We played soccer with some more amigos in the square of the tiny little town. They were happy to have a couple of 'gringos' to play with. it was hard to get used to because they played in the cobblestone street,so i had to be sure not to slide. Eric and i did pretty well, i doubt too many other tourists last more than 10 minutes at this town at 11,000ft! today we took a bus back to arequipa and then ate at a really nice italian restaurant. we were kind of tired of trying to find good peruvian food, we're kind of limited because we don't want to get sick.we're all in good health now. tomorrow we'll take a plane to Lima, then on the 3rd we'll leave Lima at 6am for Bogata, Colombia, then eventually to DC on the afternoon of the 3rd. We'll try to give you a call as soon as we get back.
buenos noches!Love,Matthew and Eric

Saturday, June 28, 2008

An Email from Peru

Hola madre y padre
I'm at a hotel in Arequipa now and found a free computer to check email. We're doing fine and
have seen a lot of cool stuff in the past week. We started in Cuzco and took a taxi, train, and bus to eventually get to Machu Picchu. It was amazing that there could be an entire village made out of intricately carved rocks put together like puzzle pieces way up on the top of a mountain. When we got there in the morning we made a beeline to the big mountain behind the ruins,

Waynapicchu, because there was a 400-person quota for the day to climb it and we had to be sure to be in that group. Me, Matthew and Amanda wanted to climb while Mrs. Morris stayed around the ruins. We ended up getting in the first 400 people and climbed up about a thousand feet of really steep trail. The ruins up there were made right on the edge of an awesome view and it was amazing to climb around on top of them. We made it down in time to look all around the ruins for the rest of the day and then spent the night down in the jungle in Aguas Calientes.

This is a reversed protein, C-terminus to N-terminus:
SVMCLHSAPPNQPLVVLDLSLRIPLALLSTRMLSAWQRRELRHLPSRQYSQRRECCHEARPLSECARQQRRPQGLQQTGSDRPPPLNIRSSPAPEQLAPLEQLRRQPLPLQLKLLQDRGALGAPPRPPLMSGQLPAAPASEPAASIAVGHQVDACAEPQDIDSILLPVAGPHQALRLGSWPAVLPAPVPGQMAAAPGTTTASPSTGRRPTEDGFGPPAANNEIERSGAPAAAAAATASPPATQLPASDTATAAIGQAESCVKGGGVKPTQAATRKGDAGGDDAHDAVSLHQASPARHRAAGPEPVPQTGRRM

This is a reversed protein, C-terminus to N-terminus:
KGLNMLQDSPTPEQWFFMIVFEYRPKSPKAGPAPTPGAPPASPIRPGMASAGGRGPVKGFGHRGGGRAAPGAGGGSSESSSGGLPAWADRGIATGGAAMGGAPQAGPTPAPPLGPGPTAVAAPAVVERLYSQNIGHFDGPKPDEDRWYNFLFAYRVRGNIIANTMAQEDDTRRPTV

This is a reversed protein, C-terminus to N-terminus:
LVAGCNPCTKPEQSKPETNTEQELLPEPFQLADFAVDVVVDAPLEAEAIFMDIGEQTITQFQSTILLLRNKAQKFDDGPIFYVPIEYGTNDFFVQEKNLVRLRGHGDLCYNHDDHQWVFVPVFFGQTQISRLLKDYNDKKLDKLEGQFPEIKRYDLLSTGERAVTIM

The next day we took the train back to Cusco and stayed in a nice hotel. Unfortunately Amanda had a combination of altitude sickness/dehydration and had to see a doctor for a little bit. We are all in good health now though. We've had quite a few travel difficulties getting from place to place, sometimes taxidrivers don;'t show up when they're supposed to, and some people can't be trusted. but we've done well so far.

Wetook a train to Puno, next to Lake Titicaca, at 12,400ft is the highest lake of its size in the world. it's about 80 miles long. I aske
d and they said there aren't too many fish in there though, the biggest is only 8 inches long. we took a boat ride out to one of the islands (Tequile island), there are about 3000 people that live there. then I (matthew) went for a quick dip in the water. it was about 52 degrees! but it was definitely worth it, i don't think too many people can say they swam in a lake that high.then today we took another long bus trip to Arequipa, and passed by some awesome mountains along the way. We reached our highest elevation ever on the road today, 14,800ft! We saw plenty of llamas, sheep, and vicunas.

Mom, you would be impressed with the clothes they wear around here. everything is very intricately woven out of alpaca (or llama) fur. Some places it definitely seems like a 3rd world country around here, but we're pretty careful.

Tomorrow we're taking a taxi ride to the town of Cobanacande, then we'll camp tomorrow night in Colca Canyon. I'm really looking forward to not being around so many people, and having some time to breathe out in the woods/desert. we'll camp for a few nights, then back to Arequipa.we've taken a lot of pictures so far, but we'll have to wait till we get back to the states to email you them because I forgot my connector cable.

We could stay here all night telling you about it, and how different things are around here,but we better get some sleep.good night
!Love,Matthew & Eric